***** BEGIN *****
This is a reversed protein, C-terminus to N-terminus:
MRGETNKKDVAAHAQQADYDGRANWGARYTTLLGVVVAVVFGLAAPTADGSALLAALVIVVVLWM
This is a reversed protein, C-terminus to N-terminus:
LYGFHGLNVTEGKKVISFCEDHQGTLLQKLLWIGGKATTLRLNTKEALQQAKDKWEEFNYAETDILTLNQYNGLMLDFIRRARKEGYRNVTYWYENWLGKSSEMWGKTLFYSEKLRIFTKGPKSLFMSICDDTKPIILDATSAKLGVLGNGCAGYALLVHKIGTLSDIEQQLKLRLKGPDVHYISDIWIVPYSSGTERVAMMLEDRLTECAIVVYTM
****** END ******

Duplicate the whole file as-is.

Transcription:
This is a reversed protein, C-terminus to N-terminus:
MRGETNKKDVAAHAQQADYDGRANWGARYTTLLGVVVAVVFGLAAPTADGSALLAALVIVVVLWM
This is a reversed protein, C-terminus to N-terminus:
LYGFHGLNVTEGKKVISFCEDHQGTLLQKLLWIGGKATTLRLNTKEALQQAKDKWEEFNYAETDILTLNQYNGLMLDFIRRARKEGYRNVTYWYENWLGKSSEMWGKTLFYSEKLRIFTKGPKSLFMSICDDTKPIILDATSAKLGVLGNGCAGYALLVHKIGTLSDIEQQLKLRLKGPDVHYISDIWIVPYSSGTERVAMMLEDRLTECAIVVYTM